Stylised wall painting with Hebrew script: Love your neighbour, for he is like you.

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by Annegret Wenz-Haubfleisch

The oldest record of a synagogue in Roth is found in the cadastre from 1773. According to this source, a Jew named Levi owned a house, which was extended to create a Jewish school. A glance at the relevant cadastral map, itself dating to 1766 or 1769, shows an elongated, continuous building on that site. The Jewish school was obviously privately owned.

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The home and the synagogue burned down in the fall of 1832. The property owner, Herz Stern, bought a sizable farmstead somewhere else in the village and left the first property to the Jewish Community as a site for a new synagogue. By November 1833, the blueprints for a new building were prepared, the construction jobs had been assigned, and the necessary funds had been collected. The exact date of completion is unknown; however, a disagreement about the allocation of prayer space in the synagogue dates to the fall of 1838, so  construction must have been completed by this time. There is no reason to believe that this small building, which must have been relatively simple to erect, would have taken five years to finish.

The building still stands today.



The synagogue has a nearly square floor plan. The half-timber style architecture (German: Fachwerkkonstruktion) is built on a sandstone foundation with a hipped roof.


The south and west-facing walls were shingled with slate, while the north and east-facing walls were rendered with plaster. The walls of the north, south, and east-facing walls are marked by high, round-arched windows. The architectural style of this simple, clearly structured building is classical. The main entrance to the building was on the west side. Women entered the building using a steep outer staircase leading to a gallery held up by two columns.


The Torah shrine (almemar or almemor) was located inside the building in front of the east wall.

The pews were arranged with an aisle in the middle facing towards the east. The lectern (bema or bima) stood in the middle of the room in front of the Torah shrine.

The barrel-vaulted ceiling of the synagogue is rounded on the ends, similar to a cloister-vaulted ceiling, but with an elongated center line. The blue painted background with golden stars is only visible in a few remaining segments. The two lamps in the shape of the Star of David that are currently hanging in the synagogue are not originals, but there originally were two chandeliers hanging from the ceiling as well as  further lamps installed on the walls.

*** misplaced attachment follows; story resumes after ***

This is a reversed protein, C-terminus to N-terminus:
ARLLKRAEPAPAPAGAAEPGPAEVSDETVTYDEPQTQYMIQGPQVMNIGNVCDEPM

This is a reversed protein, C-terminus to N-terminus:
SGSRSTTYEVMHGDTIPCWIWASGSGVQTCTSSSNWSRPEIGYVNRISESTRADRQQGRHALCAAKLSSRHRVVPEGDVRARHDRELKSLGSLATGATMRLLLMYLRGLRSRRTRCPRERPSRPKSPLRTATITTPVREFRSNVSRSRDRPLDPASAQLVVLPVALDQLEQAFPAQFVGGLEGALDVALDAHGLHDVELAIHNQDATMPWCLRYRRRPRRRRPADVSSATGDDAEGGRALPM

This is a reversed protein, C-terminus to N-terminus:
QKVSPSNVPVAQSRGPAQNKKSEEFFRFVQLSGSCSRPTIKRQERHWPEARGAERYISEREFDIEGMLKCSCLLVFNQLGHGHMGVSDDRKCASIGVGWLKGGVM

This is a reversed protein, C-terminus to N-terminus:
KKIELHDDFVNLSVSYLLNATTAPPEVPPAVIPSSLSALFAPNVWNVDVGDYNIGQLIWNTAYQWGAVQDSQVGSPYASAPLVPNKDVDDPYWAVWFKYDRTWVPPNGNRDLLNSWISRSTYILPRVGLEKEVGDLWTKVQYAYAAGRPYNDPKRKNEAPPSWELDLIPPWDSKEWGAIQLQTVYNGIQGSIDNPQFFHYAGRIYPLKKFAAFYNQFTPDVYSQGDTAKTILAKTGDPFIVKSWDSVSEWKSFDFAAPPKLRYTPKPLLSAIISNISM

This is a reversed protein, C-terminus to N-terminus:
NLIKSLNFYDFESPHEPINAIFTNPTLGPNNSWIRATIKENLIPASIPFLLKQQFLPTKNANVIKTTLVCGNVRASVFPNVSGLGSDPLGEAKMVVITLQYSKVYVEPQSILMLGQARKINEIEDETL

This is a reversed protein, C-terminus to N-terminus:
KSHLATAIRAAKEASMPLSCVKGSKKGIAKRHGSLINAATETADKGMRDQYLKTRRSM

The walls were colored reddish-brown with arch-like decorations. There was an inscription in the Hebrew language on each of the north and side walls. The arches and the inscriptions were gilt-bronze, which has now oxidized to black. A translation of the Hebrew inscription of Psalm 26:8 on the north wall can be given as “LORD, I love the habitation of Thy house, and the place where Thy glory dwelleth.”

The inscription of Leviticus 19:18 on the south wall as “thou shalt love thy neighbour as thyself.” (The Torah translations into English are taken from 

Remnants of a light blue background color on the walls with a floral frieze can best be seen where the Torah shrine had been. The remaining color seems to be in the art déco style and can be dated to the 1920’s. Beneath this layer are murals in the art nouveau style that must be from the turn of the 20th century. There seem to be no traces of paint from the time of construction.


In November 1938, the State of Hesse served as a sort of testing ground for the pogrom that quickly spread to the entire German Reich. The pogrom actually began on November 7th in several places in Northern Hesse. This was the same day that Herschel Grynszpan assassinated the German diplomat Ernst vom Rath in Paris. The Nazis used this incident to trigger the so-called Ausbruch des Volkszorns (in English: eruption of the people’s wrath) that led to the staging of Kristallnacht, often translated into English as “The Night of Broken Glass” on the night of November 9th, 1938. The pogrom continued for three days.

Like other places in the district of Marburg, Roth joined in the pogrom early. Sturmabteilung (SA) members from various places, including people from Roth, destroyed the synagogue in Roth on the evening of November 8th. Concern for the neighboring farm buildings prevented them from setting the synagogue on fire; however, the entire interior was destroyed and the pillars supporting the women’s gallery were attacked with axes and pulled out of position. The Jewish community was forced to sell the synagogue and the grounds including the mikveh to two adjoining neighbors on February 9th, 1939. The mikveh was torn down in 1957, and the synagogue was used as a granary. With financial assistance from the District Marburg-Biedenkopf, Weimar Township bought the building and the property in 1990. In 1995 the District acquired the property for the symbolic price of 1 Deutsche Mark.

In 2023, the working group was able to create a virtual reconstruction of the synagogue with financial support from the Hessian Ministry of Science and Art.

Video on our youtube channel

Screenshots: reconstruction in the 20´s and reconstruction around 1900; ©ArchitecturaVirtualis GmbH

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